Kibera’s Most Detailed Security Map

by: June 28th, 2010 comments: 4

link to detailed pdf version here

We are in the process of building out a dynamic website and report with the findings from the project thus far. As a sneak peak, this is what we believe to be the most detailed child protection, public safety, or girls vulnerability map of Kibera ever produced by and for the community.

As you look at the detailed map here, keep in mind that nearly every map of Kibera we’ve seen is simply satellite imagery, which doesn’t give much insight into what is under the sheet metal roofs. There is an indisputable cost, quality and ethical advantage to community-driven mapping using consumer-grade GPS and an open-source software stack. This map was created using a two-step process, which involved data collection by 13 Kiberan mappers and community meetings with larger groups of young people. The methodology is detailed here.
In this map we’ve layered existing safe spaces and night lights atop bars and ‘black spots’ where young people should avoid. We’ve also paraphrased some of the most common points made by girls and young women who participated in our community map consultations. More detailed quotes and narratives will be available online in the near future.This is only the start. Our main girls group partner, Binti Pamoja, was visibly excited to receive this map, and they will immediately put it to use for (i) planning new safe spaces; and (ii) using as a teaching tool about safety when girls meet in existing safe spaces.

Many, many thanks goes out to Primoz Kovacic, our volunteer Slovenian GIS expert, who donated quite a bit of his (very expensive) time to make this professional grade map!

cross-posted to In An African Minute.

20100615 | weekly update

by: June 15th, 2010 comments: 0

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via watoto‘s photostream

News From Last Week
– We completed the education community outreach meetings. With printed maps and tracing paper, we sat down with informal school leaders, teachers and parents to discuss the state of education in Kibera. Many schools meet the legal requirements for community-based school funding but do not receive it. Community leaders are excited to help visualize their case to policy makers.
– We presented to the UNICEF-Kenya monthly programmatic meeting (slide deck available here), Ushahidi 101, and Africa Agriculture GIS Week.
– We began the water and sanitation mapping phase, collecting public/private water points, toilets and private water points. Complete list here.
– The Story of Map Kibera was published and will be presented next week at the University of Sussex Institute of Development Studies.
Kibera News Network uncovered the story of a frog whose body was inscribed with a holy message.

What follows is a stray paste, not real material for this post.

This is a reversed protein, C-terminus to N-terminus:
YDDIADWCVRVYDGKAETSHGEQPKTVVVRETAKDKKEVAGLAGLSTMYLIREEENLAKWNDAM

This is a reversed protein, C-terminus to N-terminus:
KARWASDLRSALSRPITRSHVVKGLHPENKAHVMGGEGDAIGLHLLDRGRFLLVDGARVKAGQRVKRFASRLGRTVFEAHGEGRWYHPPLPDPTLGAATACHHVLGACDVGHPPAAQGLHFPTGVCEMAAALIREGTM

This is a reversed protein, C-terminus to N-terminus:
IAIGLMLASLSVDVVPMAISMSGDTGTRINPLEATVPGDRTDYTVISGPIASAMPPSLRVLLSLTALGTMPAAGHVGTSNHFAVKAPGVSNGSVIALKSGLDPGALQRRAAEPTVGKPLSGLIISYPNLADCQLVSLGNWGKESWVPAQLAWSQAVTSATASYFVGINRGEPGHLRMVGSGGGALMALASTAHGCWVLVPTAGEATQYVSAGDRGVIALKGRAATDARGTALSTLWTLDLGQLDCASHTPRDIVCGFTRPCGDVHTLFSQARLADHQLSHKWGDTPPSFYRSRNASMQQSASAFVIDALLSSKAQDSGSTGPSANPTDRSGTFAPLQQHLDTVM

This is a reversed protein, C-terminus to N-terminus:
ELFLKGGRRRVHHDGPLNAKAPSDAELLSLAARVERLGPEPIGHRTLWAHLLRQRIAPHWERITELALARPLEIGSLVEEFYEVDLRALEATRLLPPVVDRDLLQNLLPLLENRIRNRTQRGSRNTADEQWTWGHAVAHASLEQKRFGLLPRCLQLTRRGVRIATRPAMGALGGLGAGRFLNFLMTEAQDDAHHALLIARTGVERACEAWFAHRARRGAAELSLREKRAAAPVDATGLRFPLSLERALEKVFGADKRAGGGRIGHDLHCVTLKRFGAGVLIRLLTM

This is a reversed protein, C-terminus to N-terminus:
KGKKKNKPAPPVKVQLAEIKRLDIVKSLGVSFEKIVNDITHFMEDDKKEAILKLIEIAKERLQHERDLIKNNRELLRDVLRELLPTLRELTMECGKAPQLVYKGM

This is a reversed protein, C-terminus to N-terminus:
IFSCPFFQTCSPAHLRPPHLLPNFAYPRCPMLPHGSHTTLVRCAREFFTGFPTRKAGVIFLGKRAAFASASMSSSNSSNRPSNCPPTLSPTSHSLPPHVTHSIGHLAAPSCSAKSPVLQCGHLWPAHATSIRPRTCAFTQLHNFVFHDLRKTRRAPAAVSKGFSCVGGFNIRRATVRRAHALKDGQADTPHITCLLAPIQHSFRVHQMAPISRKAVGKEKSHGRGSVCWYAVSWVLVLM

What’s Next?
– This week we transition from map data collection to ensuring that our tools and methodology become useful for the longterm work of our partners in the community. In the safety/vulnerability theme, for example, this means supporting girls leadership groups, gender-based violence (GBV) providers in their efforts to plan new safe spaces and incidence response.

Map Kibera Update 20100407

by: May 7th, 2010 comments: 0

News From This Week

–  Map tracing exercises are proving to be a fascinating tool for bringing community knowledge into the commons.  We held five 2-hour map tracing community meetings this week. With printed maps (featuring security data collected last week by our mappers), tracing paper and pens, we met with different aged girls from Binti Pamoja (ages 10-18 and 18-24) as well as security providers such as community police and elders.

The girls revealed behavioral norms while the service providers gave the big picture.  Early versions of the scanned, rectified, tiled and displayed maps are here. You can see pictures from these meetings here.

Just a few of the things we learned:

Girls are often at risk when they go to nightly funeral parties to dance, and when they go out in town, they often stay out until 5AM to avoid returning to Kibera in the dark. We have also learned that while much violence is tied to drug and alcohol abuse, a single drug rehab center (SEPTA) serves Kibera, and does not provide outreach into the informal areas. Most carjacking takes place at the Anany Bridge, and  rape and abduction often takes place either near Jamhuri Park or in Silanga near the Nairobi Dam.

– Using our Flip Cams, we launched the Kibera News Network, a youth-run Youtube channel that provide narratives about the mapping data and general news about Kibera.

– We introduced Voice of Kibera, an Ushahidi instance that allows Kibera residents to report updates about safety, security, and news from Kibera.

What’s Next?

– We continue to host map tracing community meetings Saturday and next week, notably with a network of Kiberan responders to gender-based violence and Kibera Women for Peace, two leading networks within the community who are keen to use our tools. We will also be posting text, video and photo narratives that illustrates the data collected in the community meetings and mapping exercises.